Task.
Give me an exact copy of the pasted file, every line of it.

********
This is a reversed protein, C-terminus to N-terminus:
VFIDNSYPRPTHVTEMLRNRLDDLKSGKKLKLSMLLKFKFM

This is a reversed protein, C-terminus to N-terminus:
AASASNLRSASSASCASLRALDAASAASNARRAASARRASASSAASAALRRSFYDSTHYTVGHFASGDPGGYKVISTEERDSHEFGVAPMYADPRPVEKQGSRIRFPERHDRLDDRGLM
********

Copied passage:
This is a reversed protein, C-terminus to N-terminus:
VFIDNSYPRPTHVTEMLRNRLDDLKSGKKLKLSMLLKFKFM

This is a reversed protein, C-terminus to N-terminus:
AASASNLRSASSASCASLRALDAASAASNARRAASARRASASSAASAALRRSFYDSTHYTVGHFASGDPGGYKVISTEERDSHEFGVAPMYADPRPVEKQGSRIRFPERHDRLDDRGLM